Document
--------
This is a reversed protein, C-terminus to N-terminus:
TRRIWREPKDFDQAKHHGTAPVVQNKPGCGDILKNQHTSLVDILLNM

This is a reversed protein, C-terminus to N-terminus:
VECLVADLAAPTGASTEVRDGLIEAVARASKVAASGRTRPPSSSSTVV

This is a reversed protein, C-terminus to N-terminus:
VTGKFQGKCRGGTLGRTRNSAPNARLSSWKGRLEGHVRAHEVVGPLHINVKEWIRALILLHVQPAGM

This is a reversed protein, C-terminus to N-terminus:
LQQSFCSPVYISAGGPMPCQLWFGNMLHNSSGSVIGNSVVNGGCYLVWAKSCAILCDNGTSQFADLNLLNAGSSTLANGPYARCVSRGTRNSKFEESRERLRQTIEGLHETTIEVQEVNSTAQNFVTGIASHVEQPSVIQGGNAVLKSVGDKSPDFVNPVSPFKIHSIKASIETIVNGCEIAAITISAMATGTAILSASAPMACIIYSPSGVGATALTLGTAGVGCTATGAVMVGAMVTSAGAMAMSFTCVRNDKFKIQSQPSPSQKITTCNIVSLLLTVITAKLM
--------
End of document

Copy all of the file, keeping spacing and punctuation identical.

This is a reversed protein, C-terminus to N-terminus:
TRRIWREPKDFDQAKHHGTAPVVQNKPGCGDILKNQHTSLVDILLNM

This is a reversed protein, C-terminus to N-terminus:
VECLVADLAAPTGASTEVRDGLIEAVARASKVAASGRTRPPSSSSTVV

This is a reversed protein, C-terminus to N-terminus:
VTGKFQGKCRGGTLGRTRNSAPNARLSSWKGRLEGHVRAHEVVGPLHINVKEWIRALILLHVQPAGM

This is a reversed protein, C-terminus to N-terminus:
LQQSFCSPVYISAGGPMPCQLWFGNMLHNSSGSVIGNSVVNGGCYLVWAKSCAILCDNGTSQFADLNLLNAGSSTLANGPYARCVSRGTRNSKFEESRERLRQTIEGLHETTIEVQEVNSTAQNFVTGIASHVEQPSVIQGGNAVLKSVGDKSPDFVNPVSPFKIHSIKASIETIVNGCEIAAITISAMATGTAILSASAPMACIIYSPSGVGATALTLGTAGVGCTATGAVMVGAMVTSAGAMAMSFTCVRNDKFKIQSQPSPSQKITTCNIVSLLLTVITAKLM